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My favorite Purdue Football Season: 2003

Some might remember the Rose Bowl as Tiller's best team, but the 2003 season was a lot of fun too.

Ronald Martinez

Things are naturally slow in the middle of July, plus I have been busy with job searching, trying to sell sponsorships to save my current job, and being a dad to a very active 14-month-old. That has left me bereft of creativity at the end of the day.

Fortunately, the good folks at the SB Nation Editorial team have provided us with some ideas we can use for such times. One of them was the following:

What has been your favorite season of college football?

While most fans would say the 2000 season that ended in Pasadena, I had to go with this one. In my opinion, it was coach Joe Tiller's best team in his time at Purdue. Nine players from that team were taken in the following spring's NFL Draft, and an additional seven would head to the League over the next three Drafts. It was a loaded team that could have been even better and set the stage for The Fumble the next season.

Pre-season: Purdue entered the year ranked 16th, which was a spot lower than the Rose Bowl team. It was a team that had a major "yeah, but" attached to it. There was no question that Purdue was going to be good, but it had three difficult road trips in the middle of the season at Wisconsin, Ohio State, and Michigan. That is why most experts did not see Purdue as a serious Big Ten contender. I felt that going in they would win one of those three, lose one, and the third would be the toss-up that would decide If Purdue won the Big Ten or not.

September 6: Bowling Green L 26-27 - The season of promise started with what felt like a gigantic thud, as the Boilers lost at home to a MAC team. In the end, it wasn't a bad loss, as the Falcons were loaded with talent recruited by one Urban Meyer, who left for Utah before the season. They went on to finish 11-3 and win the Motor City Bowl over Northwestern. In fact, Bowling Green was ranked for a good portion of the season and lost only to Ohio State (24-17) and twice to Ben Roethlisberger and Miami (OH). The second came in the MAC title game and was the rare MACtion where both teams were ranked.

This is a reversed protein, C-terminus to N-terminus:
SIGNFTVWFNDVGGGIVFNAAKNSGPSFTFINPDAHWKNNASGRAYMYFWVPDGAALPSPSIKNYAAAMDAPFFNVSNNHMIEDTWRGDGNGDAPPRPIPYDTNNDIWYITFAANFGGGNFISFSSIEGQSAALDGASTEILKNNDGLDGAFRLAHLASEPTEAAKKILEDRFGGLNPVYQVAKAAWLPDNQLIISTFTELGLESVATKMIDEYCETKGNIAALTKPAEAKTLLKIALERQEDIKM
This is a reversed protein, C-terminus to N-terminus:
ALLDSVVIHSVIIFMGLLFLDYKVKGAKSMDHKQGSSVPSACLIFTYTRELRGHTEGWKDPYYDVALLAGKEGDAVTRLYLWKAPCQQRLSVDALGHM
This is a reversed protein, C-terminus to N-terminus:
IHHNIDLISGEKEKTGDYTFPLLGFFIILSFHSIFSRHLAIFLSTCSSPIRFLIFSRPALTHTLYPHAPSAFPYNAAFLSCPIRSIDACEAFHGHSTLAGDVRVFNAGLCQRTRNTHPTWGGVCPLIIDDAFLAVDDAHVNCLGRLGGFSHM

The name Josh Harris still chills me, as he was the prototype MAC athletic QB that can't be brought down and just makes plays, including a 32-yard TD to Charles Sharon on 4th and 14 late in the fourth quarter for the win. In retrospect, Purdue got beat by a pretty damn good team.

September 13: at #20 Wake Forest W 16-10 - A year before against Wake Forest was one of the most frustrating losses I have ever attended for Purdue. The Boilers lost at home to the Demon Deacons by three thanks to Berin Lacevic (Serbian for "Wide Left") missed three fourth quarter field goals inside 40 yards. It was one of many frustrating losses by the 2002 team, but the defense with eight senior starters handled things a lot better than it did against the elusive Harris. Stu Schweigert timed a blitz perfectly to make a huge fourth down stop in the red zone and seal the road win, which is Purdue's only non-conference road victory over a top 25 team in the last 40 years. My guess as to the last one was 1974 at Notre Dame.

September 20: Arizona W 59-7 - Purdue went back to the black uniforms for the first time since late in the 2001 season and absolutely destroyed the Wildcats with 580 yards of total offense against 174 given up. At the time, it was the largest margin of victory ever for Purdue at home, later to be broken by a 58-0 win over Southeast Missouri State.

September 27: Notre Dame W 23-10 - This was the first career start for Brady Quinn and while Purdue didn't play well offensively, a second half shutout preserved the victory. Shaun Phillips had a TD catch while stepping over to offense in a goal line situation and Ray Williams caught an early TD pass.